Year A: 34th Sunday in Ordinary Time
Second Reading: 1 Corinthians 15: 20-26, 28
In this Reading, St Paul explores something of the kingship of Jesus. In fact, it seems closer to a stewardship than to an absolute monarchy because , one day, Jesus will hand the kingdom back to God the Father.
Before that time, there remains work to be done for, before the Kingdom is handed back to God, every sovereignty, authority and power has to be brought under the reign of Christ - and all enemies of the Kingdom vanquished or destroyed.
This power is placed in Christ through His resurrection by which God gave the world the first-fruits if all who had fallen asleep. Through the resurrection of Jesus, death no longer has the dominion it had through the sin of Adam. The greatest enemy of humanity - death - has itself lost its power over us since Jesus was raised from the dead.
These images show us that, as Jesus Himself said, His Kingdom is not of this world. His authority is not like that of mortals - here today - and blown away in the gusts of time. His Kingdom is an everlasting Kingdom - a Kingdom in heaven - the Kingdom that is to come - the Kingdom that is within us.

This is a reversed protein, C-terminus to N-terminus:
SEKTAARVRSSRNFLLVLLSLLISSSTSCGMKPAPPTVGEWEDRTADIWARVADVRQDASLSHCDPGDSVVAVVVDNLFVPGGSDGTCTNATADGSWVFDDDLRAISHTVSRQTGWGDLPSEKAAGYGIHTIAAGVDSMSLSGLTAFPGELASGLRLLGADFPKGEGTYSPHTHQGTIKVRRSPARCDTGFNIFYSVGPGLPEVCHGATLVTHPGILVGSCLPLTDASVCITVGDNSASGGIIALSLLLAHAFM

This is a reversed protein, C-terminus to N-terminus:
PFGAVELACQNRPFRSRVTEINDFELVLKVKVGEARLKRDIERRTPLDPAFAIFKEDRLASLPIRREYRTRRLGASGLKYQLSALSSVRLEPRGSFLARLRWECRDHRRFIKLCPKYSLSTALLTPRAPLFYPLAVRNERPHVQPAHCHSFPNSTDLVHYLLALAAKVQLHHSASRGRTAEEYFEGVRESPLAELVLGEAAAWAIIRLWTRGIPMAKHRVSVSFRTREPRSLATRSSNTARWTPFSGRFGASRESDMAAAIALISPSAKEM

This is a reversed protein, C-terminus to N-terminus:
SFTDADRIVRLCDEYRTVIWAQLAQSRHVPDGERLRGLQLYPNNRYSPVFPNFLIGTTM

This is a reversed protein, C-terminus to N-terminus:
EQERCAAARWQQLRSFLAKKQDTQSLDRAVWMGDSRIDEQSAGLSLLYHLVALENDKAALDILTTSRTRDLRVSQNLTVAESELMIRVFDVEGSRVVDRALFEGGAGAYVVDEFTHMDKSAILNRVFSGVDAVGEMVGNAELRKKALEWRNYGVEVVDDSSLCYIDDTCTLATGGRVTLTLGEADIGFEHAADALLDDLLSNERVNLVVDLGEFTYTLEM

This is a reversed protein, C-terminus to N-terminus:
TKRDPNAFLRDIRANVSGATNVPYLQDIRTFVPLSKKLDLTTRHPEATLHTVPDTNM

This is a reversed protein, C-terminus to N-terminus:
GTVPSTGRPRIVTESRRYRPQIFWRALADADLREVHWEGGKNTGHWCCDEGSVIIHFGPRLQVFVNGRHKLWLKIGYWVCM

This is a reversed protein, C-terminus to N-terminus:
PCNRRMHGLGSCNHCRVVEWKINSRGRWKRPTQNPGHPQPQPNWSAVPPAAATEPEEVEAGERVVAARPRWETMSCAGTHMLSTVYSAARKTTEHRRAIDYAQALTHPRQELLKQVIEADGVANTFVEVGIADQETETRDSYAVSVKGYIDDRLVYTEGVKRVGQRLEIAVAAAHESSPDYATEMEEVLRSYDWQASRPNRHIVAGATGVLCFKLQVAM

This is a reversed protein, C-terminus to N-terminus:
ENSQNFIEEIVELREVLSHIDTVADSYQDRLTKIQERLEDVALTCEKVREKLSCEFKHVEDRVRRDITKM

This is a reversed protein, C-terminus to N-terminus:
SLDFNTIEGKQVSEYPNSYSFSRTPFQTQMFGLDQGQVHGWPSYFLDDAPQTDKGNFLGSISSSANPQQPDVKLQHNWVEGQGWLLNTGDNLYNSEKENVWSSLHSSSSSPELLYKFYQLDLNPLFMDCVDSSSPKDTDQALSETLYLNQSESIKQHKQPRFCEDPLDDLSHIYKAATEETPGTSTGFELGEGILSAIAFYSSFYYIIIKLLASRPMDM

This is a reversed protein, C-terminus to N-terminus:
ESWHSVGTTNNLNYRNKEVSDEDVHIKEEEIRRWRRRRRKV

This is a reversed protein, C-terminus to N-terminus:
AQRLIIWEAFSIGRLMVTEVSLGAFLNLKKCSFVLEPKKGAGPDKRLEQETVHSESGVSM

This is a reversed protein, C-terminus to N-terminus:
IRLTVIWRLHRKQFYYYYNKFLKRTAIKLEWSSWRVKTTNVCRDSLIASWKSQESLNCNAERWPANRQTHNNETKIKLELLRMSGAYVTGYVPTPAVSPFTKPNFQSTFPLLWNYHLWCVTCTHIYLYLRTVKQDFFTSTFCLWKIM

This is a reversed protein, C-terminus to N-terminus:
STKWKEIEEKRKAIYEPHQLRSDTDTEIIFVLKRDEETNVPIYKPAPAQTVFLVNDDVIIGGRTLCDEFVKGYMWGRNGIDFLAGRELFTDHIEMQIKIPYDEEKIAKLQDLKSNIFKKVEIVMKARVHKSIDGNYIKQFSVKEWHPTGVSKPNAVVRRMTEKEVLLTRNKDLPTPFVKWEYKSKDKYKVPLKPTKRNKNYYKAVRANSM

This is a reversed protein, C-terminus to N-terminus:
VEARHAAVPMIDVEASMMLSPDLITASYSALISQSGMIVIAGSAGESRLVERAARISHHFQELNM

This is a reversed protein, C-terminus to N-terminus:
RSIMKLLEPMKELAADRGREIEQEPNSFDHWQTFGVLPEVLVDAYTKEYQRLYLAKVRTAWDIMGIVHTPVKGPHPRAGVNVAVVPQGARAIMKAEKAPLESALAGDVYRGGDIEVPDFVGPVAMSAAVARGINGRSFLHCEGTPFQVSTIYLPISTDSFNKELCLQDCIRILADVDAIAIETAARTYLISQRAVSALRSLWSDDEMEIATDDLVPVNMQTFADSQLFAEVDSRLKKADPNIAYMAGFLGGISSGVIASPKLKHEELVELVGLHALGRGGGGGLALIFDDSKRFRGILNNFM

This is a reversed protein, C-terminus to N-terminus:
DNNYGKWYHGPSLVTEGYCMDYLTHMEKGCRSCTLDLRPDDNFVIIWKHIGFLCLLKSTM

Much of St Matthew’s Gospel speaks of the Kingdom - and we have read parables where Jesus has tried to offer images and insights into what that Kingdom is like.
Each one offers something- but the human mind cannot comprehend the fullness of what it means.
The closest we can get is to a “reign” - in which all that damages and diminishes life has been destroyed for ever. In this place, all who have accepted the yoke of Jesus - His authority and His shepherding - will find a place of deep rest - a place where all that they dreamed - and all that they yearned for will come to pass.
It is quite a promise - but if we believe in it, we can echo a prayer that has remained constant for generations: “Maranatha” - “Come, Lord Jesus".
What does it mean for me?
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